Most people respond to that explanation pretty well and HN has even gained a few excellent submitters that way. So we've learned to treat this class of users with a lighter touch than outright spammers, who mostly leave quite different fingerprints.

(p.s. thanks for the kind words!)

Please check the provided links.

All tools are absolutely free and created in hope to help developers in their everyday work.

Why do you say that we promote our commercial software?

If you read my explanation at https://news.ycombinator.com/item?id=19392902 you'll probably see where eps and other users are coming from.

The issue isn't submitting your own stuff, it's only using HN to do that. That comes across as promotional, and HN readers don't like it because you aren't really participating in the community. Much better would be to join as a reader and general submitter, and use the site for gratifying intellectual curiosity—your own and others'. That's the primary purpose of HN: https://news.ycombinator.com/newsguidelines.html.

The other thing you can do, when submitting your own stuff, is add text explaining how you came to work on this and what's different about it. If you say things that interest others, you'll be more likely to get a conversation. Sharing what personally interests you (not the same thing as what's in your personal interest!) is often a way to get others interested too.

ok thanks for clarification

No need for a tool, I can just go and stay in a Hilton.

If you’re on iOS or macOS there’s Network Link Conditioner which does the same thing.

To install, download the Additional Tools for Xcode {{xcode version}}. And in the download DMG "Hardware/Network Link Conditioner.prefpane"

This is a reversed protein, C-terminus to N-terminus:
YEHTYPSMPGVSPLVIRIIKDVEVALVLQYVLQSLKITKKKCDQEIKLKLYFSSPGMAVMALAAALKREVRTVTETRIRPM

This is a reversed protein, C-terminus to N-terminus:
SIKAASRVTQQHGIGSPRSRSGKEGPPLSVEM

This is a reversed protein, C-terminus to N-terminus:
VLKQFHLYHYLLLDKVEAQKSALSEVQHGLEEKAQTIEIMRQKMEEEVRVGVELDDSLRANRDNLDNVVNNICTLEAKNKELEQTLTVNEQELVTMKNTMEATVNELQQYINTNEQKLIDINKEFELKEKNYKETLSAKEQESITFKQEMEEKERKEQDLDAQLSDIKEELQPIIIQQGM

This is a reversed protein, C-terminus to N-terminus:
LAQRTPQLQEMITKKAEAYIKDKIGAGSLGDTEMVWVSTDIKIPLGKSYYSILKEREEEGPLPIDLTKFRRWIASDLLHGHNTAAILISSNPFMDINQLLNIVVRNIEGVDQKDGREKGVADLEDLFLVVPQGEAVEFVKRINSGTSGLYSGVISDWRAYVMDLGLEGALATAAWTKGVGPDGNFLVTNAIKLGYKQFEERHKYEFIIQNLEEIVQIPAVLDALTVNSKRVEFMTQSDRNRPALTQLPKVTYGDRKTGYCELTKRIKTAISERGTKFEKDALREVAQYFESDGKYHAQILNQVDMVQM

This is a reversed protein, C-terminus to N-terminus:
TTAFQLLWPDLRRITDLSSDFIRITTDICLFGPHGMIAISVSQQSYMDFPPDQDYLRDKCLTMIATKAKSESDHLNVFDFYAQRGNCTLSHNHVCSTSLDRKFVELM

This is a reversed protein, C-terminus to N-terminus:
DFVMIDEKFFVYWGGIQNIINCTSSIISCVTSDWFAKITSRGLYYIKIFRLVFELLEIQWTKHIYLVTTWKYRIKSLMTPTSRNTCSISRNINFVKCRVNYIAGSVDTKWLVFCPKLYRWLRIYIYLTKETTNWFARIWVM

If you need lower level emulation, with packet loss etc. Clumbsy is is great, and QA departments can get up to speed quickly on it too. It’s also free.


I'm looking for something I could put between two docker images to test for problems that arise from slow API connections.

I have go code (open source, but not written by me), I suspect to have timeouts in certain situations and I would like change the code to be failure tolerant.

Anyone has a tip?

I used tc on a Linux VM between two hosts to simulate loss, latency and bandwidth limits. Two interfaces, I think TC only works in one direction per interface so you have to enable it on both interfaces to get delay in both directions.

See https://stackoverflow.com/questions/614795/simulate-delayed-...

Why not just use Firefox dev tools?

F12 > click 'Responsive Design Mode' > then click 'Throttling', the options are 2G, 3G, 4G, DSL, Wi-fi.

I guess if you need throttling for something other than a web page, you need something other than a web browser.


Yes, you can use built-in dev tool for your browser.

But if you are creating your own application (C++, .NET, JAVA) then you need an external tool like this.

How do I test desktop/mobile application in Chrome?

Help me out here because I've been caught between what this website is telling me and what I think is true.

What does "portability" mean?

It says "FREE portable download" but it's a .exe. So windows only?

Portable as in it doesn't need to be installed, it runs the program as soon as you start the exe.

Portable is different than cross platform.

To be fair, that's a definition of "portable" only used among windows users, as far as I know.

Oh cool! Thanks.

It would be nice if developers could also test their stuff on old computers. Many websites are completely unusable on older mobile devices for example, and not because of network issues.

You can probably accomplish this with Linux's tc command.

In my experience tc is only designed to work in one direction, so I had to use a separate VM, place that machine between the test host and the rest of the network, then enable TC on both interfaces.

My understanding us that typically you'd create a minimal router out of a minimal server distro installation (either physical or virtual) and make a couple of scripts to automate standard settings.

Source: At some point I was part of a team that used a setup like this for testing.

Any recommendations for doing something similar during load testing (e.g. Jmeter)?

At Loadmill we use thousands of real user devices from around the world to simulate the load.

This way you can simulate the complexity of different devices, geo-locations, and network connectivity levels in your tests.

Disclaimer, I'm one of the founders of Loadmill.

How does this work? What mechanism does it use?